The hon. Gentleman makes a helpful suggestion. Certainly those who have, by definition, a very short time to get these matters sorted due to terminal illness should have as much of the process done at an early stage to avoid such difficulties.
It is highly insensitive that people who have been diagnosed with what can be a devastating condition that will end their life, possibly within 12 months, have to face this extra hoop-jumping when they should be focusing on spending what time they have left with their loved ones.
The majority of people with motor neurone disease are awarded the enhanced rate of PIP anyway, so we need to make it easier for them to claim through SRTI instead of the standard route, which many are currently going down. There are a number of helpful suggestions that we can discuss with the Minister next week.
My hon. Friend Alison McGovern spoke passionately and eloquently about the Women Against State Pension Inequality Campaign. She rightly drew attention to the scandal, which will not go away. The WASPI women are there, and they are growing in number. She is right that, while the Tory leadership candidates continue to spaff cash up the wall with spending promises on tax cuts for the most well off in society, for big corporations and for whatever else they decide when they wake up in the morning, it is damning that not one penny has been committed in the leadership hustings to the WASPI women.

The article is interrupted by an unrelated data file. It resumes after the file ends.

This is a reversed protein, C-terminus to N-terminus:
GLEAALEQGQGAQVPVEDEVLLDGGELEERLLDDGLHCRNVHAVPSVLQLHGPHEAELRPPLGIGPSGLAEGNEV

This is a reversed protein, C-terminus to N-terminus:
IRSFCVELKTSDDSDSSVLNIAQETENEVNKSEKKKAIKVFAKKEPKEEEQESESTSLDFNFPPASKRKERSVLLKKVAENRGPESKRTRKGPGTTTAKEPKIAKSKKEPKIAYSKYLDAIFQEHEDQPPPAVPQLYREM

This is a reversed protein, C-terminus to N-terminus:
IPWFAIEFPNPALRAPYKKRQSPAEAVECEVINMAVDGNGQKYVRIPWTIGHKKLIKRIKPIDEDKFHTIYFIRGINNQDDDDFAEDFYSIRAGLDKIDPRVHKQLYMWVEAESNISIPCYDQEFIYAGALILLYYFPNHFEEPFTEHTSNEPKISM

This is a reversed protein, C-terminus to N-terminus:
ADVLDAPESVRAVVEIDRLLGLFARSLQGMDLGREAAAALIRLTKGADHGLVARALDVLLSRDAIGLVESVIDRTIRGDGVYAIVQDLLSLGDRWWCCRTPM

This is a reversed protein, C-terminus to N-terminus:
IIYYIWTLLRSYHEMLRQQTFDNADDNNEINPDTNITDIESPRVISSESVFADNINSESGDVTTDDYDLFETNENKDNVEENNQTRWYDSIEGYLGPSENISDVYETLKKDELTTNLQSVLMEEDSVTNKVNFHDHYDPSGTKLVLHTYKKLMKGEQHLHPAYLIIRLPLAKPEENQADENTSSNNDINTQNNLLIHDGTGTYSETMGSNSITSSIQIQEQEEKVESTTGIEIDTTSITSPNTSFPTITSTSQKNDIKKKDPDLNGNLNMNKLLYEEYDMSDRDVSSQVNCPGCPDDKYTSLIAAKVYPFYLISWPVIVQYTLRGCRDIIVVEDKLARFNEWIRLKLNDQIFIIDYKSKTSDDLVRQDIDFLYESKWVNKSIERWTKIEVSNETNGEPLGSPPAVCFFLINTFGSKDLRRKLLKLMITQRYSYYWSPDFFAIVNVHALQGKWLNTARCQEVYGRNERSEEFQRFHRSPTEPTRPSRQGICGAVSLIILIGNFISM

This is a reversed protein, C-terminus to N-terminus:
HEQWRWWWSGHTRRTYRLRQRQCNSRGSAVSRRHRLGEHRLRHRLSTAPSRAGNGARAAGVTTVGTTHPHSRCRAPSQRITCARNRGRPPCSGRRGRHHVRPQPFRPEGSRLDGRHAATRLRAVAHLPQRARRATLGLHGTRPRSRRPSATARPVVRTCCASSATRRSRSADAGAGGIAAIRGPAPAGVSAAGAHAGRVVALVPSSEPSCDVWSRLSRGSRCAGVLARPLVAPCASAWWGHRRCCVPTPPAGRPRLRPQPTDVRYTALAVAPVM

Ultimately, it comes down to priorities, and it is clear that WASPI women are not a priority for this Government and will not be a priority for the new Prime Minister, either. The hardship, the injustice and the erosion of the contributory principle that underpins the welfare state are clearly not a priority for this Government, and it is to their shame that they continue to ignore this campaign in the face of overwhelming evidence that a real injustice is being done.